Review: Southampton 0 Swansea City 0

Southampton showed attacking intent and played with a high intensity from the very first whistle, but ultimately the narrative was all too familiar. 28 shots on goal, two on target and just one point to show for it.

This was Mauricio Pellegrino’s very first competitive game as Southampton boss, and had it not been for our poor form in front of goal, it would have been a dream start to life on the South Coast for the Argentinian.

It’s very much early days, but based upon this first showing, there’s plenty to look forward to in the Pellegrino era. Since his appointment Pellegrino has stated numerous times that he wants to entertain the fans – something that was clearly discussed during his sit down with Les Reed and co.  The players had a sense of urgency about the situation and were brave enough to take risks. We had a nice mixture of some neat triangles, defence splitting passes and even direct play (an option we very rarely turned to last season).

Both full backs were heavily involved in each phase of play, looking to bomb on down the line and ask questions of the defence. But this wasn’t at the cost of defensive stability, as both Cedric and Bertrand continually turned to check the positioning of their man.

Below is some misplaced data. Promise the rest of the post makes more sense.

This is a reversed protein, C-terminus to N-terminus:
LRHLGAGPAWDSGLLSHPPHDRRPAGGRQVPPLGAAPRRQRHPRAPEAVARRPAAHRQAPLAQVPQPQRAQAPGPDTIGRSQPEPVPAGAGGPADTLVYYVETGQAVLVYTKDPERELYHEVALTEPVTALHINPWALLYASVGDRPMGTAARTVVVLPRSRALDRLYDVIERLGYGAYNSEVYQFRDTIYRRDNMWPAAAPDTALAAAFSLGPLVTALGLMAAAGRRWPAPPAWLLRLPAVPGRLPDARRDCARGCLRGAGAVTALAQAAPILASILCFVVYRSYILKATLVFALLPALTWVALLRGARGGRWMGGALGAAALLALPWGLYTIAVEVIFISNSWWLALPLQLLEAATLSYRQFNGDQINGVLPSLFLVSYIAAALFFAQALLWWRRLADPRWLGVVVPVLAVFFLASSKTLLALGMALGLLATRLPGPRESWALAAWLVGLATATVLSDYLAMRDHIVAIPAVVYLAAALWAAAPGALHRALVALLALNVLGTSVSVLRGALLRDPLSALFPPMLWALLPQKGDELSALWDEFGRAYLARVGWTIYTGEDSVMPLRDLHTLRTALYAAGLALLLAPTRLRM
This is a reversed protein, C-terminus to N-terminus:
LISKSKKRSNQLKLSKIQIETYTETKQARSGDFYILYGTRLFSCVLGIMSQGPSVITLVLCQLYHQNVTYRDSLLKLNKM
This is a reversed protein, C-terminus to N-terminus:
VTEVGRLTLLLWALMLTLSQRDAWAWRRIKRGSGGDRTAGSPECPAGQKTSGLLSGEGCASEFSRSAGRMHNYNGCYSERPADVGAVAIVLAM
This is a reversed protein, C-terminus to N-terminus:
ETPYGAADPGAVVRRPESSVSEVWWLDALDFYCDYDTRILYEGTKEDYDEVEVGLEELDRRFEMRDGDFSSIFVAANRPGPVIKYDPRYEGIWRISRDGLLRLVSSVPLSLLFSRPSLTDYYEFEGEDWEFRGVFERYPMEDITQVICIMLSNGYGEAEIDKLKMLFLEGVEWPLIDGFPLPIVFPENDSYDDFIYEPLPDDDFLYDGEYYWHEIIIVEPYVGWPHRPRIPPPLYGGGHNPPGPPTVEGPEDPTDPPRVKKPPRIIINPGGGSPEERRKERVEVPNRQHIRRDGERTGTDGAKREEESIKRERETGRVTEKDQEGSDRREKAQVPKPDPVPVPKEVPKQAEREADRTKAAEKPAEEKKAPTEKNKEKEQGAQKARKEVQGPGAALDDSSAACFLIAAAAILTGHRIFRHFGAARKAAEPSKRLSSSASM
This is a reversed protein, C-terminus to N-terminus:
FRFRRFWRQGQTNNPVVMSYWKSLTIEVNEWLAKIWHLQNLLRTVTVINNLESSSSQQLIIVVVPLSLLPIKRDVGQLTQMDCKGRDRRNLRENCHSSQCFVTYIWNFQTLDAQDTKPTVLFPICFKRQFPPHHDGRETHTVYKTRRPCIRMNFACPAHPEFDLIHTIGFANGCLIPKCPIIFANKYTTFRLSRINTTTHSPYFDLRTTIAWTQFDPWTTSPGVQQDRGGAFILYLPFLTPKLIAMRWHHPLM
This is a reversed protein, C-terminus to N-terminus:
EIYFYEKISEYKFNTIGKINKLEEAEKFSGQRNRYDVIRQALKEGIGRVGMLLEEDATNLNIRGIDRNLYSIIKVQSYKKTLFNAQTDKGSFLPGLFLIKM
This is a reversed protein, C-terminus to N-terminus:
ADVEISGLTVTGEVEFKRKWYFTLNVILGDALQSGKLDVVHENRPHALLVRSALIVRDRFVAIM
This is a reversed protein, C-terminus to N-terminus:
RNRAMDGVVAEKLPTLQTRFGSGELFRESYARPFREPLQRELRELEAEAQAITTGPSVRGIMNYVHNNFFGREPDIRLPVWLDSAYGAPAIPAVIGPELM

I still maintain the stance that Southampton must invest in another centre-back this summer, but for all the talk about Virgil Van Dijk, Southampton didn’t allow Swansea even so much as a sniff at goal. Stephens and Yoshida were commanding in the air, quick to intercept and even brave in their distribution of the ball.

It wasn’t just our work on the ball that impressed me either. Our physicality, defensive positioning and alertness also stood out. We were rarely outnumbered, reacted first to almost every second ball, and looked to impose a greater physical edge over the opposition (not entirely dissimilar from a certain Pochettino).

The jury is obviously still out on whether this will be maintained consistently, but it certainly isn’t a bad place to start. As mentioned earlier however, there’s something that definitely doesn’t need debating; our ability to throw away golden chances.

Minus Gabbiadini and Austin (who never start together), we don’t have a player that can cleanly strike the ball inside the box, and boy has it harmed us. Mishit efforts and a lack of composure in front of goal has cost us too many times, leading me to conclude that we simply have to act in the transfer market.

There’s been whispers of Southampton holding an interest in Atletico Madrid’s Luciano Vietto, and given his ability to play off the forward as a second striker, this certainly wouldn’t surprise me. Perhaps Pellegrino has already recognised his sides need for a clinical late arriver in the box?

Pep guardiola once stated “My job is to take you to the final third, and your job is to finish it” and with this considered, it’s been an incredibly encouraging start to life under Mauricio Pellegrino.

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